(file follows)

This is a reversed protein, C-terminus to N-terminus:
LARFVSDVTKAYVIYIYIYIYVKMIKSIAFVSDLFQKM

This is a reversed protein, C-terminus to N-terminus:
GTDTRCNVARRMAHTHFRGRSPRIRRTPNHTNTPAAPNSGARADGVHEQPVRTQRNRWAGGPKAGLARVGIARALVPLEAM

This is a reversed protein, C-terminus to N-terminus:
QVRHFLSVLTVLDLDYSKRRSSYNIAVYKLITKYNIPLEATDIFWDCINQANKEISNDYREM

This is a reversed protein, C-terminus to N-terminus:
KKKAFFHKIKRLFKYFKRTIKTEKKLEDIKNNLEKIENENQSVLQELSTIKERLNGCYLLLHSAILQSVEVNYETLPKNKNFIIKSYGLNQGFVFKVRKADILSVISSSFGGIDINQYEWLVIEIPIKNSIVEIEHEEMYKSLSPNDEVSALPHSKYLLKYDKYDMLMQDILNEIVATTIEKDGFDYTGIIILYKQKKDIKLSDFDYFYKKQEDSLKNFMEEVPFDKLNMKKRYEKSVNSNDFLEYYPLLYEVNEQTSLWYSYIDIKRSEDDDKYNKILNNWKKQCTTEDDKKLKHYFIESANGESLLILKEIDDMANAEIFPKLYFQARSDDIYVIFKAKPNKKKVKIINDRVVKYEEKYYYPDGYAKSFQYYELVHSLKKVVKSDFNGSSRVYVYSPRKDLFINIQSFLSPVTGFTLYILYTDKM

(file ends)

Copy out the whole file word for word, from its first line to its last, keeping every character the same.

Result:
This is a reversed protein, C-terminus to N-terminus:
LARFVSDVTKAYVIYIYIYIYVKMIKSIAFVSDLFQKM

This is a reversed protein, C-terminus to N-terminus:
GTDTRCNVARRMAHTHFRGRSPRIRRTPNHTNTPAAPNSGARADGVHEQPVRTQRNRWAGGPKAGLARVGIARALVPLEAM

This is a reversed protein, C-terminus to N-terminus:
QVRHFLSVLTVLDLDYSKRRSSYNIAVYKLITKYNIPLEATDIFWDCINQANKEISNDYREM

This is a reversed protein, C-terminus to N-terminus:
KKKAFFHKIKRLFKYFKRTIKTEKKLEDIKNNLEKIENENQSVLQELSTIKERLNGCYLLLHSAILQSVEVNYETLPKNKNFIIKSYGLNQGFVFKVRKADILSVISSSFGGIDINQYEWLVIEIPIKNSIVEIEHEEMYKSLSPNDEVSALPHSKYLLKYDKYDMLMQDILNEIVATTIEKDGFDYTGIIILYKQKKDIKLSDFDYFYKKQEDSLKNFMEEVPFDKLNMKKRYEKSVNSNDFLEYYPLLYEVNEQTSLWYSYIDIKRSEDDDKYNKILNNWKKQCTTEDDKKLKHYFIESANGESLLILKEIDDMANAEIFPKLYFQARSDDIYVIFKAKPNKKKVKIINDRVVKYEEKYYYPDGYAKSFQYYELVHSLKKVVKSDFNGSSRVYVYSPRKDLFINIQSFLSPVTGFTLYILYTDKM